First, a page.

Join internationally known social media expert Shel Holtz for an hour and a half of intensive, fun instruction on social media news releases and social media newsrooms that will make you a pro at writing stand-out social releases. You'll learn how to: Build the ten must-have elements of an SMNR into your social release How to write the perfect bullet point for your SMNR Make it easy for reporters to cherry-pick what they need from your release Grab tips from the attractive SMNR formats of Suncor, ITV2, EMC2 and others Establish your company as the go-to source on industry issues for reporters Make your writing of traditional press releases shorter, tighter and clearer Sum up complex issues for reporters in a few well-chosen bullet points Boost buzz about your company with the most powerful learning tool: interactivity Get a handle on big content areas with these FREE Web tools Increase the reach of your SMNRs dramatically by tagging—it’s easy Steal ideas from the social media newsrooms of Lufthansa, Swiss Air, and Hallmark Make your bullet points follow the “inverted pyramid” style of a classic news story Ensure embedding a graphic, video, or photo from your SMNR is easy for reporters BONUS: Build a Powerhouse Social Media Newsroom Shel takes you through the social media newsrooms of Lufthansa and other outstanding companies and shows you, feature by feature, what makes them so effective. He shows what linking to Facebook, YouTube and Twitter can do for your newsroom, how to display content from outside news sources on an RSS feed, and departments you should incorporate into your social media newsroom, such as “Pictures,” “Publications,” Press Releases,” and “Follow Us.” Superior social media newsrooms make it possible to share any part of the content in the newsroom on any of dozens sharing sites, and, as Holtz points out, the most effective of these sharing sites for getting exposure and buzz for your company content is a Creative Commons license. That’s not all. Shel wants every part of your social media news release to say to reporters: “You can’t afford not to use this!” He’ll show you: How to write and format quotes in your SMNR that are irresistible to reporters The four ways to contact you that your SMNR should offer reporters Why all the ways to contact you should be linked to one single click How to make it absurdly easy for reporters and bloggers to share your entire SMNR How to boost the buzz around your SMNR by featuring a “comments” section on it Why “research aids” may be the most important part of your social news release How to link most efficiently to outside content sources on your SMNR Shel wants you to exploit The Golden Rule of Social Media News Releases: If you can induce reporters to interact with your SMNR, they’ll remember your brand, your company’s story, your name and message far better than they would from a traditional print news release. You get 90 days of Web access to this indispensable training aid.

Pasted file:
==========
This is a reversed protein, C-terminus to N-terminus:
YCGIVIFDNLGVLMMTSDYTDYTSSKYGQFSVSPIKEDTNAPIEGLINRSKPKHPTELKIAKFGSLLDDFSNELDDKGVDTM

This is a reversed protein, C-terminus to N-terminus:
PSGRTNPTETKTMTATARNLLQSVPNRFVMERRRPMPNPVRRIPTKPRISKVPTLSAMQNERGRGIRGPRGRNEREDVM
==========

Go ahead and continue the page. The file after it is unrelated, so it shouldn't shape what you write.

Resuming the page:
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ragan Training  ●  Online
What's that about squatting? Grab your company and organization's name on Instagram, Vine, and Pinterest so you don't find somebody else has already seized it. Do this even if you aren't sure how you'll use the space. Understand your audience, and discover how to make all events social media-friendly. Make sure “you send a subtle signal to everyone : yes, we invite you to be social ... This is the hashtag you should be using,” Dando says. Find out how calls to action can encourage retweets—and, for nonprofits, donations. Find out how to use scheduling tools without over-relying on them. Learn how to use Facebook’s timeline to tell your brand story, and why blogs are your best friend. PBS’ Dando explains campaign tags in the context of Google Analytics. Learn why tags can boost the precision of your targeting. Use the picture to tell the story; track real-time use of hashtags in TweetDeck. Google+ is the stepchild of social media. But it’s critical for SEO. Learn the minimum number of posts you need on Google+ to show up as a priority in Google searches. And find out how many characters your headlines should be. Find out how to optimize your news site for search and informational purposes—even if you can’t afford to create a full-fledged brand journalism center. Don’t disregard overnight tweets or posts. There can be high engagement for off-hour tweets and posts. All that and more. Get started here.
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ragan Training  ●  Online